By not coughing up a low-cost MacBook, as some had expected, Apple has ceded a potentially huge market to PC makers. But is this just all part of Apple's marketing genius?
The announcement Tuesday of the $999 white polycarbonate MacBook was pretty ho-hum as product refreshes go (same price, same color as before) but the implication was important: Apple is surrendering a large, emerging laptop market to Microsoft and its coterie of PC makers.
Not that it's necessarily a bad strategy. Market researcher Gartner said recently that Apple's shipments in the U.S. grew year-over-year by 6.8 percent to total 1.57 million during the third quarter, putting it right behind Hewlett-Packard, Dell, and Acer. Comparatively, overall PC shipments in the U.S. grew by 3.5 percent from a year earlier.
But among those unimpressive overall PC numbers (HP's third-quarter shipments grew only 2.7 percent), was an impressive statistic for Acer: buoyed by Netbooks, Acer's shipments grew by 61.4 percent year-over-year, and it blew past Dell to become the No. 2 PC maker worldwide based on this growth.
Granted, Netbooks are a relatively low-profit segment (i.e., profit on a $400 Netbook is going to be a lot less than that on a $999 laptop). Nevertheless, they're a hot market. Intel CEO Paul Otellini has stated numerous times that Intel was able to create a market that grew faster than either the iPhone or Nintendo Wii. Case in point: Windows 7-based Acer Netbooks are now big on the Home Shopping Network--which claims to have sold more than 5,000 in one segment on Saturday.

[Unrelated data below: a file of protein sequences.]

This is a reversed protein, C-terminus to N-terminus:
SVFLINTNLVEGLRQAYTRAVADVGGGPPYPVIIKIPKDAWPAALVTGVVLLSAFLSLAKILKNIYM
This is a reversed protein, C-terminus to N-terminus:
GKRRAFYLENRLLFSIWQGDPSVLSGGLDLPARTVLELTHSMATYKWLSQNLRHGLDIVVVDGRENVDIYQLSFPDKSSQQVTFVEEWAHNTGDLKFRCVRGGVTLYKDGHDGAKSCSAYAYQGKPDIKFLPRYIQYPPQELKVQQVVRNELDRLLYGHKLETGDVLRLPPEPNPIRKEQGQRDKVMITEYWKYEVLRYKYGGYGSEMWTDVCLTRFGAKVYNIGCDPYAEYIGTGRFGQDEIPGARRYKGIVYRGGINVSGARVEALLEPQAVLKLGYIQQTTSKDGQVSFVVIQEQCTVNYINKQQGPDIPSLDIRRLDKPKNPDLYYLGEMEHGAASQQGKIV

And that's not the only market Apple is punting on. A new category of inexpensive, thin laptops has emerged with the roll-out of Windows 7 on Thursday. Like Netbooks, these laptops are light (typically 4 pounds) and don't include an optical drive. But they are relatively powerful and full featured. The 15.6-inch Acer Aspire Timeline, for example, with a 320GB hard disk drive and dual-core Intel processor is fairly well-endowed at only $500.
Apple is not receiving a lot kudos in the mainstream business press… Read more